Friday, May 21, 2010

Two statewide ATV associations merge into one

In a move that appears to be positive for ATV riders in Idaho, the Gem State ATV Association and the Idaho ATV Association have now merged into one new organization called the Idaho State ATV Association.

Idaho State ATV is being led by President Clark Collins, a longtime advocate for motorized trail interests from Pocatello, Idaho, who created and led the Blue Ribbon Coalition for more than a decade.

The purpose of merging the two statewide organizations is to ensure "that everybody is spreaking with the same voice," Collins said. "Gem State ATV was run by people predominantly from north Idaho, and the Idaho ATV Association was perceived as being too Treasure Valley-centric, so we created a new organization that could cover the whole state and speak with one voice."

Due credit should go to Bill Jones and Bob Jackson, avid ATV riders in Boise, who created the Idaho ATV Association in 1996. Jones served as the president for many years. Here's a link to a heart-warming story about how Bill and Bob started the organization. Now Bill is working with the Boise ATV Association.

The business of the Idaho State ATV Association should be of interest to many trail machine riders. More than 95,000 ATVs are registered statewide, almost 1/1oth of Idaho's population. The organization has been an important voice for safe and responsible riding on public lands, and it will continue to be, Collins said.

The Idaho State ATV Association will focus purely on advocacy work, while all of the member clubs will focus on offering regular recreation rides for members and social activities. People can join the Idaho State ATV Assoc. as individuals or join as a local club. Most of the clubs in Idaho have joined or are in the process of doing so, Collins said.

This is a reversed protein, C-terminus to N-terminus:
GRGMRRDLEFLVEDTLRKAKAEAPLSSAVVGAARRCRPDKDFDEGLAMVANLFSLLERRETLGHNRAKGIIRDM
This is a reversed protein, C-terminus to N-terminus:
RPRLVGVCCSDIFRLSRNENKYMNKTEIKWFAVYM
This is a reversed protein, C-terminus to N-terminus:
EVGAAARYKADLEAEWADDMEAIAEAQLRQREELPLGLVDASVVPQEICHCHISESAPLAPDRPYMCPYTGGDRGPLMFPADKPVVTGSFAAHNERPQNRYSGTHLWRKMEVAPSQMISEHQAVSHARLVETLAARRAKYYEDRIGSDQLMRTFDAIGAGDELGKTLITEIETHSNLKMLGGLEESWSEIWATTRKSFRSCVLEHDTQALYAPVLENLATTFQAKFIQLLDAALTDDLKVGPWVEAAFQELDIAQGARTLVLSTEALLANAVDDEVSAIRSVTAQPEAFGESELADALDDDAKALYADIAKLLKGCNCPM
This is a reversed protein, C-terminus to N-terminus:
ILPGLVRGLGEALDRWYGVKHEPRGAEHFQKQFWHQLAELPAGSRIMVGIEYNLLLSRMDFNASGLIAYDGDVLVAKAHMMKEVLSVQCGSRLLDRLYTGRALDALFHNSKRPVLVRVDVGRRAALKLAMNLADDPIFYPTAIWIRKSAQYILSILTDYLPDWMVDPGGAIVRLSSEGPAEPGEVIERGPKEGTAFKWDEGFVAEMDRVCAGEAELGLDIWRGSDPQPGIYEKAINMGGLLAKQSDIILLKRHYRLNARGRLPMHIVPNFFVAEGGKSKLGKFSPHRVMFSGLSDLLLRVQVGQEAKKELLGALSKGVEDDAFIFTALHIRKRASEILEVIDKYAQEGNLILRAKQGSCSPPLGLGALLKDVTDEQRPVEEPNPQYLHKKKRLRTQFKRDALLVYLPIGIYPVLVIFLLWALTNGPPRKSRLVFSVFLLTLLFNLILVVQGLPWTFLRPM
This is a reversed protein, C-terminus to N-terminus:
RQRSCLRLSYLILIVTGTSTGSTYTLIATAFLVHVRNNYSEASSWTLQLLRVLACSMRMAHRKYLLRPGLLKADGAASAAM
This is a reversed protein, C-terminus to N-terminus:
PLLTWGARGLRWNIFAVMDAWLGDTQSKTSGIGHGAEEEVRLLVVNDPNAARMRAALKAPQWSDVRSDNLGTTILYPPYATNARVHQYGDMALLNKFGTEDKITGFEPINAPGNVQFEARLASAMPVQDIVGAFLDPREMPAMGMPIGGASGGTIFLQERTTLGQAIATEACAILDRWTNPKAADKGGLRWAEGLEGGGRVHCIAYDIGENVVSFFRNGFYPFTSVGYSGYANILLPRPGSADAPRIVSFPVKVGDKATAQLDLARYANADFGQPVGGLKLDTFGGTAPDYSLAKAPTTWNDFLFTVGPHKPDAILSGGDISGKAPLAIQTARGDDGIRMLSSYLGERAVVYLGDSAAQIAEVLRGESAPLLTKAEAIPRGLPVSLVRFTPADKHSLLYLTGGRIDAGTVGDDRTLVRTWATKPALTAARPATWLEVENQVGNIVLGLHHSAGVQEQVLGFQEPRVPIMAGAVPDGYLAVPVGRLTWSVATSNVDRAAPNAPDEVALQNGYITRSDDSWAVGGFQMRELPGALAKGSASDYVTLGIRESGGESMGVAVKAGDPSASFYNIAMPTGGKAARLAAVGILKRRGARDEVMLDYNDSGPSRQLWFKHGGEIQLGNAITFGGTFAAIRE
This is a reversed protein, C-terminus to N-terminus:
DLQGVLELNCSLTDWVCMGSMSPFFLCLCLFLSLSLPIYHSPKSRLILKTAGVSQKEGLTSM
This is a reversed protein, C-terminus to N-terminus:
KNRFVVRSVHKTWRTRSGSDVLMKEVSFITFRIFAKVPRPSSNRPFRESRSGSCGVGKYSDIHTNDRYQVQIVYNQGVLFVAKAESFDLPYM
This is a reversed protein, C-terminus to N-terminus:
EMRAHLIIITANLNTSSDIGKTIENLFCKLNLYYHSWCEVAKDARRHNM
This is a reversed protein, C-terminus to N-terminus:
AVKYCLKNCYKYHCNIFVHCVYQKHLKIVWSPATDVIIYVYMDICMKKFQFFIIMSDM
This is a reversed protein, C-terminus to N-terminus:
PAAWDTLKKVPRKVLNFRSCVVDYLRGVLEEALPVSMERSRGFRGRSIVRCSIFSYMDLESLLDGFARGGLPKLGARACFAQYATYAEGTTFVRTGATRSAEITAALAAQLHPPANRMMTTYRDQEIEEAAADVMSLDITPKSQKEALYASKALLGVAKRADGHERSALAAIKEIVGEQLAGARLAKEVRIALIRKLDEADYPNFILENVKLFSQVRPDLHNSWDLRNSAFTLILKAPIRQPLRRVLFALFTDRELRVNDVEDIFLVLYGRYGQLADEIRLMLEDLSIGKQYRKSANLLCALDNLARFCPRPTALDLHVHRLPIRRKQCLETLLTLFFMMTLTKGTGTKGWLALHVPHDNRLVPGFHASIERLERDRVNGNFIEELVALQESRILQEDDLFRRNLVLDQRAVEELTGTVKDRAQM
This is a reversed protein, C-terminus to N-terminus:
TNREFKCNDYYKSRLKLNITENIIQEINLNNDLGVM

Any club that becomes a member of Idaho State ATV will be eligible to have a member on the state organization's board of directors, he said.

The primary advocacy issues that Idaho State ATV plans to work on includes monitoring and commenting on national forest and BLM travel management plans, creating more trails for ATV riding, defending the trails that already exist, and hunting issues with ATVs, Collins said.

For more information about the Idaho State ATV Assoc., contact Collins or other members of the association.

- Steve Stuebner, Idaho OHV Public Outreach Campaign coordinator

Tuesday, May 4, 2010

5 ATV riders cited for tearing up meadows in the Clearwater National Forest

Restoration work is under way in a meadow torn up last fall by illegal all-terrain vehicle (ATV) use on the Palouse Ranger District of the Clearwater National Forest.

According to the U.S. Forest Service, the majority of the work is being funded by $2,000 in restitution paid by individuals responsible for the damage.

The damage occurred during the fall of 2009 when five minors on ATVs were mud bogging in the Lindley Meadows area near Elk River, riding off road and tearing up fragile meadow vegetation in violation of Palouse District Travel Planning regulations. The individuals were cited, brought to court, found guilty, and forced to pay restitution for their actions. The defendants live in E. Washington.

“When we see illegal ATV use like this, we want to both help users understand the environmental damage caused by their actions and correct the behavior,” said Steve Bryant, Law Enforcement Officer for the Palouse Ranger District. “Then we turn to restoring function on the damaged land. In this case, the perpetrators’ actions were so egregious they were required to pay substantial fines, providing the agency with the means to begin restoration work.”

Palouse District Watershed Specialist Meg Foltz developed a restoration plan for the one-acre Lindley Meadows site.

“The ground was severely impacted from the extensive ATV use, plus the area was extremely wet at the time resulting in deep tire ruts throughout,” she explained.

As part of the plan the Forest Service, in partnership with the Palouse Clearwater Environmental Institute, will soon be planting approximately 400 sedges in the area. “As long as the site remains free of vehicles, I feel confident that the sedges will take hold and meadow functionality will return before long,” Foltz said. For updates regarding the project, contact the Palouse Ranger District at (208) 875-1131.